The Center for Language Sciences, an interdisciplinary center, supports research and training in natural language. The faculty members have combined expertise in formal, behavioral, computational and imaging approaches to understanding the structure, processing, production, and acquisition of natural language. Faculty members, postdoctoral fellows, and graduate students focus on various aspects of natural language structure and processing, and computational algorithms to describe these structures and to implement these processing mechanisms. The Center for Language Sciences includes research in computational linguistics areas such as dialogue systems, data mining and automatic translation.

The Department of Linguistics jointly with the Department of Computer Sciences offers a Master of Science in Computational Linguistics. The Department of Linguistics is also involved in an interdepartmental Ph.D program which includes the Center for Language Sciences. Students can pursue a Ph.D. with a main focus in linguistics and a secondary focus in a related field such as computer sciences, brain and cognitive sciences. Linguistics graduate programs are part of the interdisciplinary community of the Center for Language Sciences.

Selected faculty members:

James Allen, Professor of Computer Science, is a leading researcher in the field of discourse and dialog. Allan has received recognition for his contributions to temporal logic, especially Allen's Interval Algebra. His research involves defining computational models of intelligent collaborative and conversational agents which can effectively interact with humans in a broad range of problem solving and analysis tasks. Allen is involved in the TRIPS project to create generic technology for dialogue systems. Allen is a Fellow of the American Association for Artificial Intelligence and served as editor-in-chief of the journal Computational Linguistics. Allen is the author of the book Natural Language Understanding.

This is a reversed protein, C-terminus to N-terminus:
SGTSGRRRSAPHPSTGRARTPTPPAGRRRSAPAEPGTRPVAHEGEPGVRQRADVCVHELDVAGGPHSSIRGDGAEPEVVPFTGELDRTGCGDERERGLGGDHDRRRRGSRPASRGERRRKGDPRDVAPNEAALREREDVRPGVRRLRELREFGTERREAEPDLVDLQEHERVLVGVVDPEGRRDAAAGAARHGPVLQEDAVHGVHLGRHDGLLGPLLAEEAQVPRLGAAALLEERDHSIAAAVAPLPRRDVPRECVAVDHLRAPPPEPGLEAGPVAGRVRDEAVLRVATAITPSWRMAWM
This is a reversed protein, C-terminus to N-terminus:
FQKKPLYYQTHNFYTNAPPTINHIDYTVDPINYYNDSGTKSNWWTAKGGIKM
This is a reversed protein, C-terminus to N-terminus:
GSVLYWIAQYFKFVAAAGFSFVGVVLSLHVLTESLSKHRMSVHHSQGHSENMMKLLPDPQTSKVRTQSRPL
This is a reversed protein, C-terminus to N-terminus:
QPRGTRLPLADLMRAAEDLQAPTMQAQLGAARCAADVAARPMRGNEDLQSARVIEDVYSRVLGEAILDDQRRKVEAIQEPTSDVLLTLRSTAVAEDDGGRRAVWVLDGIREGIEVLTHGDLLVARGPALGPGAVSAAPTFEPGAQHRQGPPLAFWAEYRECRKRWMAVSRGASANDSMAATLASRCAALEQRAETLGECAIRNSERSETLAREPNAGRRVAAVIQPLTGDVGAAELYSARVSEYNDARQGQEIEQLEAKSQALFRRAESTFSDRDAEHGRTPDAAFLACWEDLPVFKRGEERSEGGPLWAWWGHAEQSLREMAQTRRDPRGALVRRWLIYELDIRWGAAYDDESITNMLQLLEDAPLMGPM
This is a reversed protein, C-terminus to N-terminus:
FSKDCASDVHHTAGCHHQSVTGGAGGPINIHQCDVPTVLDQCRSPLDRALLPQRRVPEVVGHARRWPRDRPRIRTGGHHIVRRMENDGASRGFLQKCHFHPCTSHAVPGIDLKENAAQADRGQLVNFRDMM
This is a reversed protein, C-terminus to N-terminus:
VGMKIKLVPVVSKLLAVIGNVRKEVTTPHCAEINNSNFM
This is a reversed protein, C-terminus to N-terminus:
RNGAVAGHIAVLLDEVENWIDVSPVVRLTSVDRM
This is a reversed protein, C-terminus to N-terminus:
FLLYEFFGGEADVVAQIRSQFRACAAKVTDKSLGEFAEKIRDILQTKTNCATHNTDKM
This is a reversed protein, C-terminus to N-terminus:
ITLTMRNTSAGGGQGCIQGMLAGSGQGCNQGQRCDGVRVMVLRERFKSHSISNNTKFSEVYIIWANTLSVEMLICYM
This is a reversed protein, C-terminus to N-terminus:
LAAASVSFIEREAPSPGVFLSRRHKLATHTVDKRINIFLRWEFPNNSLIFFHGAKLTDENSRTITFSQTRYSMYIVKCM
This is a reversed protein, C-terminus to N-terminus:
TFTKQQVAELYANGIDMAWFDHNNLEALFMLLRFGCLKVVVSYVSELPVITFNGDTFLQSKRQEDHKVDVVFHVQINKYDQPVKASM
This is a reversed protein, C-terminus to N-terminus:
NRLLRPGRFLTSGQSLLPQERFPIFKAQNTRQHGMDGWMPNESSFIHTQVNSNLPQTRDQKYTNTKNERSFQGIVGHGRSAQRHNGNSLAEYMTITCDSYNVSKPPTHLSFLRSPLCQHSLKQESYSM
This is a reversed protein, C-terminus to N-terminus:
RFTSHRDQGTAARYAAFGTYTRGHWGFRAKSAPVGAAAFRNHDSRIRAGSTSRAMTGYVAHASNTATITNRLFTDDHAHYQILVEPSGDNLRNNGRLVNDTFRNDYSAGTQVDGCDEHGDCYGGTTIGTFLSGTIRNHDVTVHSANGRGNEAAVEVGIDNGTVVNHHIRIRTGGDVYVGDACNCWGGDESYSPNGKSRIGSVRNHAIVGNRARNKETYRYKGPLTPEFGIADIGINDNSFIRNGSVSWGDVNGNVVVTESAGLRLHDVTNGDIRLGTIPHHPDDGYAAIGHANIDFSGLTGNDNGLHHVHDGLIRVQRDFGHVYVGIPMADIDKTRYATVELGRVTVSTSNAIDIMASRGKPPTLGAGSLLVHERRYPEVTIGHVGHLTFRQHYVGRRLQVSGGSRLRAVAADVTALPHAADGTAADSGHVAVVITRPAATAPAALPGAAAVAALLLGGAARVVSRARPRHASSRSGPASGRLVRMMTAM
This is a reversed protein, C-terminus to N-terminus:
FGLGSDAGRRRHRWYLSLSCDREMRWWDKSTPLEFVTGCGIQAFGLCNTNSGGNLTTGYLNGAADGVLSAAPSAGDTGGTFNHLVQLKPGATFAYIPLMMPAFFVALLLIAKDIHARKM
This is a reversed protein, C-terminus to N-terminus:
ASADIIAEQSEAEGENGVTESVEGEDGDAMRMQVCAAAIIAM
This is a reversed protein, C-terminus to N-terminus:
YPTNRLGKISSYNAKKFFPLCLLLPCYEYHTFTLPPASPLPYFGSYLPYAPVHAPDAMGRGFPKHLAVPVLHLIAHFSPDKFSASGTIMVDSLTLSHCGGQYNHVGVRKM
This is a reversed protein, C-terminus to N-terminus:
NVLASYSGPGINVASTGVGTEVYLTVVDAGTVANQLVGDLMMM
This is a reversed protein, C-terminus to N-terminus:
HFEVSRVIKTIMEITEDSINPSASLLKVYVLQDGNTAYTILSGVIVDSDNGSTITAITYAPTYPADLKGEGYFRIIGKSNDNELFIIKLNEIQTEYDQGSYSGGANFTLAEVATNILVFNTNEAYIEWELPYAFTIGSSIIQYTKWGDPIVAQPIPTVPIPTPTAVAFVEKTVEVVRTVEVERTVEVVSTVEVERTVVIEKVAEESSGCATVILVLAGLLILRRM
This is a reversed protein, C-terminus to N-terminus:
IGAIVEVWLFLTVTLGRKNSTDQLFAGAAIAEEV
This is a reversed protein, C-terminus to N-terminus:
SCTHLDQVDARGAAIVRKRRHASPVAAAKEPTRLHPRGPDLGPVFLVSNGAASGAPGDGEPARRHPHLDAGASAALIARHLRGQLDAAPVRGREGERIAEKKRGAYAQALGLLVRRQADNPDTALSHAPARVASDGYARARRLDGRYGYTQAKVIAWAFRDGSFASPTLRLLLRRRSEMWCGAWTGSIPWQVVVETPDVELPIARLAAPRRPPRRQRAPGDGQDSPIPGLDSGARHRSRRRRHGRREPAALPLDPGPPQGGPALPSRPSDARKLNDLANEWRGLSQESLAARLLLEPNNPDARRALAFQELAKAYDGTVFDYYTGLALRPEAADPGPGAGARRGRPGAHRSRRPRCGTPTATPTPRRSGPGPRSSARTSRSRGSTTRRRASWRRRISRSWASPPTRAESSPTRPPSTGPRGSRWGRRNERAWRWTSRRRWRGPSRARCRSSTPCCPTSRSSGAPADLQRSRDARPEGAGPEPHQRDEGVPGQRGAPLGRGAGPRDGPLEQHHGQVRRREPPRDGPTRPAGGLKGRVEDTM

Lenhart Schubert, Professor of Computer Science, research interests center on language, knowledge representation, inference and planning. Schubert has received recognition in the field of computational semantics. Schubert is an AAAI Fellow.

Dan Gildea, Associate Professor of Computer Science has research interests in statistical approaches to natural language processing, language understanding, and machine translation. Gildea has served as Chair of Nominating Committee, North American Chapter of the Association for Computational Linguistics (NAACL). He also served on the Executive Board of the NAACL.